Tuesday, November 23, 2010

Second Thoughts on Mead on Obama

I just went back and read that superb Walter Russell Mead piece on Obama of which I spoke highly last week.  It's still good, but something caught my eye which I'd missed before. Specifically:
The adulation lavished on a one-term senator of little life experience was not a good thing for anyone.  For Obama, it fed an already enlarged self-esteem that had become grotesque by the inauguration.  A cruelly accurate piece by Jonathan Last in The Weekly Standard highlights the ghastly series of intentional evocations of Lincoln that a delusionally imprudent White House team put forward in the flush of victory.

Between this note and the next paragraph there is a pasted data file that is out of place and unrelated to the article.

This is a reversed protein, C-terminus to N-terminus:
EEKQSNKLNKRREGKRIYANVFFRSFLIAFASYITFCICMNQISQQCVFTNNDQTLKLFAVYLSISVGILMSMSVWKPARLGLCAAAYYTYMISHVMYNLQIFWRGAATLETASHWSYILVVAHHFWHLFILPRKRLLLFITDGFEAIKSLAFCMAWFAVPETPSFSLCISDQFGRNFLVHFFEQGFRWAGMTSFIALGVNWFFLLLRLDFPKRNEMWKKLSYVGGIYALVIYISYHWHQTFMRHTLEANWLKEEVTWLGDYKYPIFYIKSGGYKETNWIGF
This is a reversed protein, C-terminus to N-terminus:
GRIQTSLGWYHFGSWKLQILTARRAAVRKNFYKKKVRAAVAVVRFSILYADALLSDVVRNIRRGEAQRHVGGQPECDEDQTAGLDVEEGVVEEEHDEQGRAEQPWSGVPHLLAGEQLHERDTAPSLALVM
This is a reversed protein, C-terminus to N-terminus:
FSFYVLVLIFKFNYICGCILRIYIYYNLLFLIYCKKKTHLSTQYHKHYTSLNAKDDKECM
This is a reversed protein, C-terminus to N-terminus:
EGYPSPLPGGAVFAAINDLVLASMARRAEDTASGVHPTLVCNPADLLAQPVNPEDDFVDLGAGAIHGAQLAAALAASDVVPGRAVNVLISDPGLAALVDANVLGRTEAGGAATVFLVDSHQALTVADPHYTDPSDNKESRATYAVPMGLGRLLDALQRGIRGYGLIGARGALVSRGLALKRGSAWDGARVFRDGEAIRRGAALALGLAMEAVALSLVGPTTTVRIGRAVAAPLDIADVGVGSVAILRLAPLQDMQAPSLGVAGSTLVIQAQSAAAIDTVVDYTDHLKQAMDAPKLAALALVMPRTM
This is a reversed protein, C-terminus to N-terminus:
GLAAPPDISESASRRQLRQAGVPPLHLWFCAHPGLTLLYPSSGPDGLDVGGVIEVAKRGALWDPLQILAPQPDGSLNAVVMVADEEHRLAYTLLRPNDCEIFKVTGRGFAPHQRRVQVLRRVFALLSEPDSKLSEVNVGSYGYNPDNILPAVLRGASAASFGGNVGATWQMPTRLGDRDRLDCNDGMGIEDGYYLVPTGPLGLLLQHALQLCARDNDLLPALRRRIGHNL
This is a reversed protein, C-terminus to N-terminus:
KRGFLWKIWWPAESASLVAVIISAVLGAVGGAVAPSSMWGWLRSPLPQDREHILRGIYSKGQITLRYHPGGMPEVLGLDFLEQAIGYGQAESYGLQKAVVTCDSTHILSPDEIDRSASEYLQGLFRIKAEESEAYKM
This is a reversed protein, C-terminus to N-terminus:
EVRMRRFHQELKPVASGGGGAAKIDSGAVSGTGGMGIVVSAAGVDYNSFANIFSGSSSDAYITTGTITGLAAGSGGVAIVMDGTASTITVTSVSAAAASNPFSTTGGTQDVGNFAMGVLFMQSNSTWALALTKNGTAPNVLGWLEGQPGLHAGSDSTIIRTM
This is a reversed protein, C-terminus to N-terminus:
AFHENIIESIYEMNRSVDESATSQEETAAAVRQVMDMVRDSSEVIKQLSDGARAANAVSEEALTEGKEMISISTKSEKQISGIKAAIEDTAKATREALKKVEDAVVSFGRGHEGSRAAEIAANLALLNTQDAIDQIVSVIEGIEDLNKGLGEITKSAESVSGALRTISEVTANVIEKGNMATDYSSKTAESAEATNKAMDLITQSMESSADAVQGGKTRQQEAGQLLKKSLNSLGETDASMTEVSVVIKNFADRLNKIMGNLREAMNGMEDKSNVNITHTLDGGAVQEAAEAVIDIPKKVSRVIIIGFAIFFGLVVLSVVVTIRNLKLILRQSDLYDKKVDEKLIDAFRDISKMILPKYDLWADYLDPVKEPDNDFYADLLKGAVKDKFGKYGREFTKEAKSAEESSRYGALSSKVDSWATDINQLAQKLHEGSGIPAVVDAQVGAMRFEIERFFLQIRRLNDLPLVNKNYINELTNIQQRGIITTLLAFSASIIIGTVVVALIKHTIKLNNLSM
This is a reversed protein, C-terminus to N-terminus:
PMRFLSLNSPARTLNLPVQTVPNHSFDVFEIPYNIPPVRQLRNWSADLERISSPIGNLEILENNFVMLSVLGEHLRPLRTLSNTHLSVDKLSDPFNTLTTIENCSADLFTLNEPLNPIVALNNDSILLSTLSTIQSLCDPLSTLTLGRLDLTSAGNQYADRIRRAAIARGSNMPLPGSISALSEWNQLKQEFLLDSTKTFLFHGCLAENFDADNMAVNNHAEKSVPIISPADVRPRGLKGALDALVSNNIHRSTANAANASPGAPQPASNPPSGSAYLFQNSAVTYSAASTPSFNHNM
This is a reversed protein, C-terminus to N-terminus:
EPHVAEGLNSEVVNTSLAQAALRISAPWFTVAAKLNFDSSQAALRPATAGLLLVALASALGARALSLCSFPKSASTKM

Important note to all future denizens of 1600 Pennsylvania Avenue: Those whom the gods wish to destroy, they first compare to Abraham Lincoln.  Comparisons to Washington, Lincoln, or to either Roosevelt, if any, should come from other people, never from you or from anyone on your payroll — and preferably should come late in a presidential term, not when the incumbent still has that shiny new president smell.
Cute enough in itself but with this qualifier: one President who never in his lifetime enjoyed Linconesque adulation was Lincoln himself.  Nearly always out of synch with his opposition party, some of  his own party, many of his countrymen, and the commander in chief in a not-very-popular war, Lincoln by the summer of 1864 fully expected to wind up a one-term holder of his high office, his dreams in tatters.

I certainly hope Obama doesn't have to suffer Lincoln's fate to become revered.  Still, there's a little voice in my mind that looks at Lincoln in 1864 and says "he's no Obama."


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